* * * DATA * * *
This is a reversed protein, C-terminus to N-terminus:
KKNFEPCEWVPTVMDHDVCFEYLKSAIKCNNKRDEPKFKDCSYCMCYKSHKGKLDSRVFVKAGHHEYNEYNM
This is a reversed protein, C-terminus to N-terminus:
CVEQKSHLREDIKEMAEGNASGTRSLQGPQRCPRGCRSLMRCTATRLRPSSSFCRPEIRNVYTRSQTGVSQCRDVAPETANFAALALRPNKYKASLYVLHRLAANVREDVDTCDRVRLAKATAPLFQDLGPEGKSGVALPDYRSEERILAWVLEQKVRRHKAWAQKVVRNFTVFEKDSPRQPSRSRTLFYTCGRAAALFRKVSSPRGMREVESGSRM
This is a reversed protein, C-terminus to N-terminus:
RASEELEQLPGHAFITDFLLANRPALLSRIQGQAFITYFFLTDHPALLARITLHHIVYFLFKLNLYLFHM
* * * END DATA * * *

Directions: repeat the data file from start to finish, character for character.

This is a reversed protein, C-terminus to N-terminus:
KKNFEPCEWVPTVMDHDVCFEYLKSAIKCNNKRDEPKFKDCSYCMCYKSHKGKLDSRVFVKAGHHEYNEYNM
This is a reversed protein, C-terminus to N-terminus:
CVEQKSHLREDIKEMAEGNASGTRSLQGPQRCPRGCRSLMRCTATRLRPSSSFCRPEIRNVYTRSQTGVSQCRDVAPETANFAALALRPNKYKASLYVLHRLAANVREDVDTCDRVRLAKATAPLFQDLGPEGKSGVALPDYRSEERILAWVLEQKVRRHKAWAQKVVRNFTVFEKDSPRQPSRSRTLFYTCGRAAALFRKVSSPRGMREVESGSRM
This is a reversed protein, C-terminus to N-terminus:
RASEELEQLPGHAFITDFLLANRPALLSRIQGQAFITYFFLTDHPALLARITLHHIVYFLFKLNLYLFHM